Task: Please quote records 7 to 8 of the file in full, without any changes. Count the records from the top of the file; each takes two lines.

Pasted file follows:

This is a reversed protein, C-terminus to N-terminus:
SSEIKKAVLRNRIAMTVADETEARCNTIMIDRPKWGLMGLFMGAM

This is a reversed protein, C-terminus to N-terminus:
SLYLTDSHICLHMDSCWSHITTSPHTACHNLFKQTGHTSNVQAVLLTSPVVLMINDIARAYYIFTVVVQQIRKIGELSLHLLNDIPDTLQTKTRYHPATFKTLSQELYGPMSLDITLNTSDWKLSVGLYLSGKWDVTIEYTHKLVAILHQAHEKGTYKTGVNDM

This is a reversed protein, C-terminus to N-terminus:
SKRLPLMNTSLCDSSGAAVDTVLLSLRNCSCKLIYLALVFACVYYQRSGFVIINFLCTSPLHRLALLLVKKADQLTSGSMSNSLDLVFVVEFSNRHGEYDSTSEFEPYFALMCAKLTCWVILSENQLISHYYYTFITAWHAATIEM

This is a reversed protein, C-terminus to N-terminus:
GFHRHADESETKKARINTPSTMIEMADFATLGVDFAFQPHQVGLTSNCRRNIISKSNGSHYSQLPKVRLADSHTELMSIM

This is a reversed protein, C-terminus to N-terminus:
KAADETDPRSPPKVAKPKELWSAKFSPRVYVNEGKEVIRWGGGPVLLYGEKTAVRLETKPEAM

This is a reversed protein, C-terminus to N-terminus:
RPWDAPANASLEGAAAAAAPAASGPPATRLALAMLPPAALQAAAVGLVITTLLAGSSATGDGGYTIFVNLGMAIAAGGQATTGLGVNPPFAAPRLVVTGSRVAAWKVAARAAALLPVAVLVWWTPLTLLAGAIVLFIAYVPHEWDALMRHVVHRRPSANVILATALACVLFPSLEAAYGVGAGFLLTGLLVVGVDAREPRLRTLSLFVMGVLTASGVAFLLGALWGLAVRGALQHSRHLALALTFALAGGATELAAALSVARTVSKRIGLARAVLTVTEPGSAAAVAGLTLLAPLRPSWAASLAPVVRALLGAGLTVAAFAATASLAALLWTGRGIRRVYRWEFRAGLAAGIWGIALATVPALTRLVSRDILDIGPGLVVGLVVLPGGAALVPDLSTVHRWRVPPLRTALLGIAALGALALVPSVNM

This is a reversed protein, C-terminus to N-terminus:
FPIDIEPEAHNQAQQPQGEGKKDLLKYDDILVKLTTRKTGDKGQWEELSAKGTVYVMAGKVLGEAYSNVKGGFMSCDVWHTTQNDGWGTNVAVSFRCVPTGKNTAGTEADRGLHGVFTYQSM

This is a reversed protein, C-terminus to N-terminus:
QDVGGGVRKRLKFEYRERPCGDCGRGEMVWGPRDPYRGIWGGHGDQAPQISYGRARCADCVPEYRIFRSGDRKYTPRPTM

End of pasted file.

This is a reversed protein, C-terminus to N-terminus:
FPIDIEPEAHNQAQQPQGEGKKDLLKYDDILVKLTTRKTGDKGQWEELSAKGTVYVMAGKVLGEAYSNVKGGFMSCDVWHTTQNDGWGTNVAVSFRCVPTGKNTAGTEADRGLHGVFTYQSM

This is a reversed protein, C-terminus to N-terminus:
QDVGGGVRKRLKFEYRERPCGDCGRGEMVWGPRDPYRGIWGGHGDQAPQISYGRARCADCVPEYRIFRSGDRKYTPRPTM